Professor Ann Cammett is well versed on the impact of incarceration on families. Cammett notes that "as a family lawyer providing support to formerly incarcerated parents, I was struck by the breadth of civil consequences faced by them upon release from prison – barriers to voting, employment, housing, education and other critical life supports – all of which prevented them from successfully reunifying with their families, establishing themselves within their communities, and regaining status as productive members of society."
Since her time as a Skadden fellow in 2000, Cammett has engaged in the work of identifying the range of these sanctions, and educating advocates to provide support to low-income clients in navigating them. She later worked as a policy analyst in New Jersey, providing technical assistance to government and community-based organizations, engaging in legislative activity, and assisting with the development of model programs to facilitate more positive prisoner reentry outcomes by addressing civil sanctions.
In particular Cammett recognized that civil barriers at the intersection of incarceration and family law were not being adequately addressed. Many prisoners are also parents, and are at risk for automatic termination of parental rights. Moreover, in many states child support obligations continue to accrue in prison, despite the fact that parents earn little or no money to satisfy them – a practice that renders many low-income parents debtors upon release.
Professor Cammett sought, through her scholarship, to define the public policy impact of burgeoning child support arrears on prisoner reentry. She broke new ground by identifying child support debt, coupled with aggressive federal enforcement mechanisms, as a de facto collateral consequence of incarceration. Her current research agenda explores the broader contours of child support policy toward incarcerated parents. "Deadbeats, Deadbrokes & Prisoners," a forthcoming article in the Georgetown Journal on Poverty Law and Policy, demonstrates how modern day mass incarceration has radically skewed the paradigm on which the child support system is based, removing millions of parents from the formal economy, diminishing their income opportunities after release, and rendering them ineffective economic actors within established normative family support structures. She specifically notes how this flawed policy approach creates unintended consequences for the children of these parents by compromising a core non-monetary goal of child support system – parent-child engagement – as enforcement measures serve to alienate parents from the formal economy after reentry and drive them underground and away from their families.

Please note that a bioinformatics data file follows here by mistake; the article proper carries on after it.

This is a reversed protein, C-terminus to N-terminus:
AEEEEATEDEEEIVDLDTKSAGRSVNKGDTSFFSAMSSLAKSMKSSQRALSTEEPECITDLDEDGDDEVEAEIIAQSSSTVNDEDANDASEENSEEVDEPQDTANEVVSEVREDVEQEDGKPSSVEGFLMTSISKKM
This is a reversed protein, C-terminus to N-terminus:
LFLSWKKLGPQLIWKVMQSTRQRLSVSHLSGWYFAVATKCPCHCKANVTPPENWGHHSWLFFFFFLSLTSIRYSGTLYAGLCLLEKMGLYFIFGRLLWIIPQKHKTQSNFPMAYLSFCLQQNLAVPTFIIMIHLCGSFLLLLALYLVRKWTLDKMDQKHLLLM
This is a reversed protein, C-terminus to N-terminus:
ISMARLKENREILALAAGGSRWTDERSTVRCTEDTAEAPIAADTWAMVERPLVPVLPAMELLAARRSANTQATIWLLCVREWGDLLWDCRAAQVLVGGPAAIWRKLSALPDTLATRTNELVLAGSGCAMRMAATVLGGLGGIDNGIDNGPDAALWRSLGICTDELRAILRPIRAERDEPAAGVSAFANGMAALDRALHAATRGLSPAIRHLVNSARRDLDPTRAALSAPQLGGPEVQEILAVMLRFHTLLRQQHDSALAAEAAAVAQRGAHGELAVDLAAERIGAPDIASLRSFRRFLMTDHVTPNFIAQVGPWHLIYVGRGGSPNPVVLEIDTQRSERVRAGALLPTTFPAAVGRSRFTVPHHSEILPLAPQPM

Professor Cammett came to Boyd after a teaching fellowship at Georgetown University’s clinical program, and founded the Family Justice Clinic, bringing her extensive portfolio of service to low-income clients. The clinic, now jointly directed by Professor Elizabeth MacDowell, has a particular focus on prisoners and their families, clients engaged with immigration issues, and those affected by the child welfare system and other forms of state intervention. Student attorneys in the clinic explore the role of families in society, the strengths and weaknesses of state intervention into families, and the meaning of access to justice for children and parents, through direct representation of clients and associated policy projects.
In February of 2011, the Family Justice Clinic at the Boyd School of Law provided testimony in support of Nevada’s proposed Senate Bill 87, The Uniform Collateral Consequences of Convictions Act. The Act, based on the Uniform Law Commission’s draft legislation, seeks to alleviate some of the disabling invisible civil penalties that follow a person after a plea or conviction for a crime. While collateral consequences inhibit successful reintegration by individuals, what is less commonly explored is the negative effect that these barriers have on families. The Family Justice Clinic stands ready to provide education on these issues.